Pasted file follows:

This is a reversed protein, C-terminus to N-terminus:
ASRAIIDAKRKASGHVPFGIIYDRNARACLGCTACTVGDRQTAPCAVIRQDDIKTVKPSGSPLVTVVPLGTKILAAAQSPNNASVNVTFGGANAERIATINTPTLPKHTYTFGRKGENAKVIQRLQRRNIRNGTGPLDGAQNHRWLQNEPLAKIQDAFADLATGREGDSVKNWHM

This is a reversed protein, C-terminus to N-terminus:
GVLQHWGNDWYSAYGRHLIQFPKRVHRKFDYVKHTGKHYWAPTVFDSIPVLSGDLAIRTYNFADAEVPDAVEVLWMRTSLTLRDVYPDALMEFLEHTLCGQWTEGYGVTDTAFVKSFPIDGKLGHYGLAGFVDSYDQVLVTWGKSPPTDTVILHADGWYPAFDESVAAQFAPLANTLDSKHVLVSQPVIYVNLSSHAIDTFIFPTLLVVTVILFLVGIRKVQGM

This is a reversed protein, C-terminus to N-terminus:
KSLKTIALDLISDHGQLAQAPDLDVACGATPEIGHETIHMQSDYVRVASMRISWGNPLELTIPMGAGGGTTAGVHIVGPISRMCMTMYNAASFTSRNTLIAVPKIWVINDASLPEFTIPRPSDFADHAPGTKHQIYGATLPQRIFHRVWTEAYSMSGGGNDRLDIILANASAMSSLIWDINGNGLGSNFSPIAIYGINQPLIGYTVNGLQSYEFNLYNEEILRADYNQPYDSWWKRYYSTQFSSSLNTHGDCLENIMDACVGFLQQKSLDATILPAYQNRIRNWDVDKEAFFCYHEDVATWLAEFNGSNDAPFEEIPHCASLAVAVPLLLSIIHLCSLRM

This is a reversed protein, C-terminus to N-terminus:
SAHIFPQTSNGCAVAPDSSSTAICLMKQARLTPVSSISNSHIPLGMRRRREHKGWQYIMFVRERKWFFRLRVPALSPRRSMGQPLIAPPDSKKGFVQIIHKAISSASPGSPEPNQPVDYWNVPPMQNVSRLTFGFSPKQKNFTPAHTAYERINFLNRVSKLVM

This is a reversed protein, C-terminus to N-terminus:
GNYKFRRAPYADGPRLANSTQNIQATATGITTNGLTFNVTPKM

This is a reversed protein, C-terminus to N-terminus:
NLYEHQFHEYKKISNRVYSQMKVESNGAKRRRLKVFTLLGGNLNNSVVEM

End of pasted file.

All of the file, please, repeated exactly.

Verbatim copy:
This is a reversed protein, C-terminus to N-terminus:
ASRAIIDAKRKASGHVPFGIIYDRNARACLGCTACTVGDRQTAPCAVIRQDDIKTVKPSGSPLVTVVPLGTKILAAAQSPNNASVNVTFGGANAERIATINTPTLPKHTYTFGRKGENAKVIQRLQRRNIRNGTGPLDGAQNHRWLQNEPLAKIQDAFADLATGREGDSVKNWHM

This is a reversed protein, C-terminus to N-terminus:
GVLQHWGNDWYSAYGRHLIQFPKRVHRKFDYVKHTGKHYWAPTVFDSIPVLSGDLAIRTYNFADAEVPDAVEVLWMRTSLTLRDVYPDALMEFLEHTLCGQWTEGYGVTDTAFVKSFPIDGKLGHYGLAGFVDSYDQVLVTWGKSPPTDTVILHADGWYPAFDESVAAQFAPLANTLDSKHVLVSQPVIYVNLSSHAIDTFIFPTLLVVTVILFLVGIRKVQGM

This is a reversed protein, C-terminus to N-terminus:
KSLKTIALDLISDHGQLAQAPDLDVACGATPEIGHETIHMQSDYVRVASMRISWGNPLELTIPMGAGGGTTAGVHIVGPISRMCMTMYNAASFTSRNTLIAVPKIWVINDASLPEFTIPRPSDFADHAPGTKHQIYGATLPQRIFHRVWTEAYSMSGGGNDRLDIILANASAMSSLIWDINGNGLGSNFSPIAIYGINQPLIGYTVNGLQSYEFNLYNEEILRADYNQPYDSWWKRYYSTQFSSSLNTHGDCLENIMDACVGFLQQKSLDATILPAYQNRIRNWDVDKEAFFCYHEDVATWLAEFNGSNDAPFEEIPHCASLAVAVPLLLSIIHLCSLRM

This is a reversed protein, C-terminus to N-terminus:
SAHIFPQTSNGCAVAPDSSSTAICLMKQARLTPVSSISNSHIPLGMRRRREHKGWQYIMFVRERKWFFRLRVPALSPRRSMGQPLIAPPDSKKGFVQIIHKAISSASPGSPEPNQPVDYWNVPPMQNVSRLTFGFSPKQKNFTPAHTAYERINFLNRVSKLVM

This is a reversed protein, C-terminus to N-terminus:
GNYKFRRAPYADGPRLANSTQNIQATATGITTNGLTFNVTPKM

This is a reversed protein, C-terminus to N-terminus:
NLYEHQFHEYKKISNRVYSQMKVESNGAKRRRLKVFTLLGGNLNNSVVEM